The American premiere of Stephen Sondheim's rewrite of his long unproduced 1954 musical, Saturday Night, extended at Pegasus Players in Chicago, resumes performances July 8 after an Independence Day weekend that allowed for the rehearsal and recasting of one role.
Performances for the show, which received a swell of business and international press coverage, run July 8-18. Elizabeth Yeats could not continue with the extension (it was originally to close June 27) and has been replaced by Kate Strohbehn.
The press coverage for Pegasus is unprecedented: Due to Sondheim's stature as the composer-lyricist who helped reinvent American musical theatre, pieces about the show appeared in Time magazine, The New York Times and the International Herald Tribune.
The tuner opened at tiny, nonprofit, non-Equity Pegasus May 19 in Chicago, sporting two new songs and an edited script, different from what had been seen in an English mounting in 1997. Sondheim attended dress rehearsals May 13 at Pegasus Players, giving notes, telling theatre stories and eating Chinese food with the cast. Pegasus executive director Arlene Crewdson called it a high point in her career and in the life of Pegasus, a frequent producer of Sondheim's shows. "He was so sharing and caring of everybody," she said.
She told Playbill On-Line June 24 that Saturday Night is the company's biggest hit to date, and the staging has attracted visitors from around the world -- including artistic directors from around the country. "The show's going to have a life way beyond us," Crewdson said.
The company performs Thursday-Sunday and Crewdson said several Thursdays have been sold out, a rare thing for the troupe.
The musical, about pals, their dreams and their gals in Brooklyn in 1929, was to have been Sondheim's professional debut in the mid-1950s, but a production was thwarted by the death of the producer.
Pegasus Players began previews May 14 for the rewritten version of the thwarted musical. Shortly after the opening, an overture and music for the bows, from orchestrator and longtime Sondheim collaborator Jonathan Tunick, were added. Pegasus Players, which has a 250-seat proscenium space, is at 1145 W. Wilson at the O'Rourke Center on the Truman College campus. Tickets are $15-$24.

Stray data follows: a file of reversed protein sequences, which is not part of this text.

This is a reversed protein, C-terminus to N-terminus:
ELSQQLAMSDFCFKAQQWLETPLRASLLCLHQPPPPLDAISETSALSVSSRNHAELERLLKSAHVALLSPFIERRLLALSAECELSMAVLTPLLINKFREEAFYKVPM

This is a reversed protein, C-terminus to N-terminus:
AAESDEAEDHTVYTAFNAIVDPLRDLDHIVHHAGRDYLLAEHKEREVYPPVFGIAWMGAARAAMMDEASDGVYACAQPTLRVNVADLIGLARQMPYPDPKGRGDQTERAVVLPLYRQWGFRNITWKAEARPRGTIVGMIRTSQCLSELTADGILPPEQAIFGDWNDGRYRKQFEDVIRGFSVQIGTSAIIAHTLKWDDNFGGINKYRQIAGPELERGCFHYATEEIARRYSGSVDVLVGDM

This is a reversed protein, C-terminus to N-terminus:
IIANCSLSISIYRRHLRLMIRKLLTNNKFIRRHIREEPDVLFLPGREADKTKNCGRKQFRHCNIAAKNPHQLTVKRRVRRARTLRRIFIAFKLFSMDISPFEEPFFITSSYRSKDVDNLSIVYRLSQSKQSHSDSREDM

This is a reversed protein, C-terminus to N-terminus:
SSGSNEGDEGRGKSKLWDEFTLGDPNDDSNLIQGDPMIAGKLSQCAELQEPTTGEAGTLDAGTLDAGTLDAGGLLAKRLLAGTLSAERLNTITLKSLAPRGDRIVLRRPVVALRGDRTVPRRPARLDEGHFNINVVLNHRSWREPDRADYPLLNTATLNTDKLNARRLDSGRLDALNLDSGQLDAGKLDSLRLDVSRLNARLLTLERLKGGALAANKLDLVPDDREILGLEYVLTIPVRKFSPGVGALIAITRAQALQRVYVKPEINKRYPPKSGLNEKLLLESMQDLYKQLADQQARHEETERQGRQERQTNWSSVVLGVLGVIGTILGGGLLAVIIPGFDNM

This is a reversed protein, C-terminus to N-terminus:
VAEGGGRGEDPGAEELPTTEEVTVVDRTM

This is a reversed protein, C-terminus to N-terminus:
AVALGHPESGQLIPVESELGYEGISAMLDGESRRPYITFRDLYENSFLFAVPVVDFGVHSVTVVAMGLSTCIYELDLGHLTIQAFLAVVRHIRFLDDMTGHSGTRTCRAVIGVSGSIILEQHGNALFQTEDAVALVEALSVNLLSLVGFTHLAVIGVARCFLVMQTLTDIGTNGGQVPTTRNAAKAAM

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Lauded Chicago-area director Gary Griffin (Off-Broadway's Beautiful Thing) stages Saturday Night, which features new orchestrations (for 10 pieces) by Tunick and a script revised since the 1997 world premiere by the Bridewell Theatre Company in London.
The new script, on which Sondheim has worked on since the spring 1998 announcement of this U.S. premiere, includes two new musical scenes, "Montana Chem" and "Delighted I'm Sure." Tunick was in residence there for two weeks. Sondheim visited for a day.
When Sondheim sat at a piano to demonstrate how he wanted one song's ending to be played, Crewdson was floored. She told Playbill On-Line: "In my whole entire life, I never thought I'd see Stephen Sondheim sitting at the piano, plunking out a song with Tunick standing beside him."
The show's book is by "Casablanca" screenwriter Julius J. Epstein, drawn from the play, "Front Porch in Flatbush," which he penned with his brother, Philip G. Epstein. In its 1997 London premiere, the show ran three hours, according to director Griffin, and Sondheim's cuts make the show run less than two hours.
"Our ticket sales are really good," Crewdson told Playbill On-Line. "We have an advance sale -- 100 percent more than we ever had. We're selling tickets all over the world. We are up to 5-6 foreign countries. We had a group sale from Germany of 26 tickets, and requests from 14 states."